By: Russ Kamp, Managing Director, Ryan ALM, Inc.
Many pension systems lack a formal liquidity policy. As a result, they often ask their custodians to sweep cash (residual cash among managers, dividends, interest, and distributions) from wherever they can find it. But is that the right approach to meeting monthly benefits and expenses? We’d say NO primarily for the reason that the total return of the S&P 500 benefits greatly from dividends and dividends reinvested over 10- and 20-year timeframes. In fact, one study suggests that nearly 50% of the total return of the S&P 500 is generated through the distribution of dividends and their reinvestment. Sweeping cash dividends may dramatically reduce future equity returns. But even worse than sweeping cash is having to sell equity and fixed income exposures – since you aren’t selling alternatives – when your liquidity needs exceed available cash.
Do you believe that liquidity is abundant at this time with significant corrections occurring in both domestic equity and US bonds, let alone foreign securities? How likely is it that you can sell what you need without increased transaction costs? I’m not referring to commission costs, which are just the tip of the iceberg. Below the surface exist execution costs and unexecuted orders that can dramatically increase costs for the plan. Sure, plan sponsors and their advisors may use periods of dislocation such as this one to rebalance back to policy normal levels and skim a little for benefit payments, but how realistic is that when both stocks and bonds are getting smacked? Again, your alternative exposure has likely grown on a relative basis (perhaps because there is no current market value) when compared to bond and equity allocations, but are you going to be able to reduce exposure to these alternative funds that often come with 10-year lock-ups? Likely not.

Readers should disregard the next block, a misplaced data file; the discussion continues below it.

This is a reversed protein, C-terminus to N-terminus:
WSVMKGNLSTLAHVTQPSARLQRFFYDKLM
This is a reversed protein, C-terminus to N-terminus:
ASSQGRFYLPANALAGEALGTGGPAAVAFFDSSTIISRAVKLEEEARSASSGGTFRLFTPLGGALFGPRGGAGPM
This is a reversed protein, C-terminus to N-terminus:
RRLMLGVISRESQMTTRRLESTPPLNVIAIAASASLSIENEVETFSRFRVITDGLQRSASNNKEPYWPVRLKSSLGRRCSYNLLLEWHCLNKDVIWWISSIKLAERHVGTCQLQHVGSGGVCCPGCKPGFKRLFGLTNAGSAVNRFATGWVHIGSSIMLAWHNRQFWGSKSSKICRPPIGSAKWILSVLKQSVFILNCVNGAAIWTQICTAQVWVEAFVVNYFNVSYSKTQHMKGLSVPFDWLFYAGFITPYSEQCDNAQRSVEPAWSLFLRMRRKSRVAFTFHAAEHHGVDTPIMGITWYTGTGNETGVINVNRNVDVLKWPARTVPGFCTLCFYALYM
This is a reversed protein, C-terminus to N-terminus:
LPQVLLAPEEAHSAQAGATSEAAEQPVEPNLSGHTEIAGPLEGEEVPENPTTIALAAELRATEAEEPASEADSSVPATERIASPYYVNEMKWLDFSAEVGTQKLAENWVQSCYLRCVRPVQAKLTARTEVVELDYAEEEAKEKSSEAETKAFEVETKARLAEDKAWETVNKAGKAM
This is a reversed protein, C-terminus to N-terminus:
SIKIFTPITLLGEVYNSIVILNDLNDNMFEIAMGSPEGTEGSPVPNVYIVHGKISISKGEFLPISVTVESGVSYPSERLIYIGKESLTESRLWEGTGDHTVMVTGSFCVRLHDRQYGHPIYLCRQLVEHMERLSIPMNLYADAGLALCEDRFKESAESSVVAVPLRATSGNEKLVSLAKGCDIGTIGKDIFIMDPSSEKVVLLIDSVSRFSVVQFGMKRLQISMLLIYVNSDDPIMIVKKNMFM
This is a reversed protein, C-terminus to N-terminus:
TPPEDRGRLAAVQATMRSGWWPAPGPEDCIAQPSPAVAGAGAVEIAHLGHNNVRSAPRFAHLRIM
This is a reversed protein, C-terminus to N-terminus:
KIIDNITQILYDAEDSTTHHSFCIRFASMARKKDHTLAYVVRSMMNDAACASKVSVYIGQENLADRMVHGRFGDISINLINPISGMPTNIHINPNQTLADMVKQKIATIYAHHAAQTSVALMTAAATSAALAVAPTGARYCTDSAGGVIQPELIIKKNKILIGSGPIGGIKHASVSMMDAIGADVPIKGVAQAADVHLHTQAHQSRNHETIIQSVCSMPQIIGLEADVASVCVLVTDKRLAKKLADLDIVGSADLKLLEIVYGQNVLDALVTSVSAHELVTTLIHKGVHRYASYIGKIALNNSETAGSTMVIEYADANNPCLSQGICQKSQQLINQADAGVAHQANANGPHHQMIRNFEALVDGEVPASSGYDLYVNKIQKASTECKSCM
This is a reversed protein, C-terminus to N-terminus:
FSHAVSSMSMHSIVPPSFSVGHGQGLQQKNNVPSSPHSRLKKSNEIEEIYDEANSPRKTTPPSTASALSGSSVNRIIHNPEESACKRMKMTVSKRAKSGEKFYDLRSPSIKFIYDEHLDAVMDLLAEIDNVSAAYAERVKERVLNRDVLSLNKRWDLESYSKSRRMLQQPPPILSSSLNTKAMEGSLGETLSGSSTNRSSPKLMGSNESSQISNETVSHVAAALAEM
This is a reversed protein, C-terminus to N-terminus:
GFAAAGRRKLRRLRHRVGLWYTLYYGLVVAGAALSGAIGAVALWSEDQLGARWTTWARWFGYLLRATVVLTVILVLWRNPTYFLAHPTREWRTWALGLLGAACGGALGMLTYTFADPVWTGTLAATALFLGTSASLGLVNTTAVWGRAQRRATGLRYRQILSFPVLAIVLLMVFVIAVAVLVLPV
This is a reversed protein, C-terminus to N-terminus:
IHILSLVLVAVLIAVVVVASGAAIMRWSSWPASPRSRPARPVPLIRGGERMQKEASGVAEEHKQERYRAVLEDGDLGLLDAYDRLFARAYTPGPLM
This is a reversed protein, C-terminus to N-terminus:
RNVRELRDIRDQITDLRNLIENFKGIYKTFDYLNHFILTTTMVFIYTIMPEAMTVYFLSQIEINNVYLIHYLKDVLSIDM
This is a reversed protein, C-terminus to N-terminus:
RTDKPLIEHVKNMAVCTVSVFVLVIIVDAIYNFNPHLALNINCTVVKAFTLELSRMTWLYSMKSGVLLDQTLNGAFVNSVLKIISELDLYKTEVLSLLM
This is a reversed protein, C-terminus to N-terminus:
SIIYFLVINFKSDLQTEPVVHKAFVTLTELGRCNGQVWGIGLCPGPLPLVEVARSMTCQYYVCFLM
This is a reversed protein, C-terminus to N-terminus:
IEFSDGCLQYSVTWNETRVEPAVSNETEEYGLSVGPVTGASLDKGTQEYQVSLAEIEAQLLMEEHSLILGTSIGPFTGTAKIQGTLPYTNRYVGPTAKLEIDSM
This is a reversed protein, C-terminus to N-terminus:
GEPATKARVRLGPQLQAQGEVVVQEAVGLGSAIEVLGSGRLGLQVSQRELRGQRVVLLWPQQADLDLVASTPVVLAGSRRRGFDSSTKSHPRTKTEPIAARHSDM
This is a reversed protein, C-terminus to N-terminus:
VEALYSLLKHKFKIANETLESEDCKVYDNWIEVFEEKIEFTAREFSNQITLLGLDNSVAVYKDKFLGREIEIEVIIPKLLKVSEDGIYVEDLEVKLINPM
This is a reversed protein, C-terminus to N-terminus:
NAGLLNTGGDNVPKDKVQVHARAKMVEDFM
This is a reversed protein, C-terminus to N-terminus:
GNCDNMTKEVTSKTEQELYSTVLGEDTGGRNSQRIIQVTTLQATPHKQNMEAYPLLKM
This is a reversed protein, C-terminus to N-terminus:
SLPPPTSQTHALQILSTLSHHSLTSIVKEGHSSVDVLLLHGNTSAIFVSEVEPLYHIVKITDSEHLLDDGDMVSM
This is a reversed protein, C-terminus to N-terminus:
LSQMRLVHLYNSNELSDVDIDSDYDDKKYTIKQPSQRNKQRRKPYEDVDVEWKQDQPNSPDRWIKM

Is there an alternative to this questionable activity? Sure. In an environment of rising (rapidly) US interest rates, total return core bond strategies will get crushed, as witnessed so far in 2022 as the BB Aggregate Index is down more than 11% as of yesterday’s close. Regrettably, rates look as if they will continue to rise putting additional pressure on your fixed-income assets. We’d suggest converting a traditional bond mandate from one seeking a total return to one that SECURES the fund’s promised benefits by matching asset cash flows (principal and income) to the plan’s liability cash flows.
Not only does a cash flow matching (CDI) strategy protect the funded status for that portion of the pension plan, but liquidity is no longer an issue, as the assets and liabilities cash flows are matched to meet every payment chronologically as far out as the CDI allocation will fund. There is no more scurrying for cash or forced liquidations where the transactions may not be possible without greater cost. Furthermore, there is no longer an exposure to an asset class that won’t add value as long as rates are rising (bonds). The bond allocation will now meet all of your liquidity needs. In this environment, a 10-year cash-flow matching portfolio has a yield in the high 4% area and, given how rates are moving, it wouldn’t be surprising to see these portfolios with yields well into the mid 5% range soon.
So, if liquidity is an issue, we have a solution! If significantly underperforming bond portfolios are an issue, we have a solution! If you want to maximize the potential equity return from investments such as the S&P 500, we have a solution! It has been decades since we last suffered through a protracted rising rate environment. It can be quite destructive to a pension plan’s assets and funded status. Protect your funded status and stabilize contribution expenses by adopting a tried and true many decades old approach – cash flow matching. Don’t just ride the asset allocation rollercoaster up and down. Jump off now and try something that will truly provide numerous benefits. This strategy will help both you and the plan’s participants sleep well at night.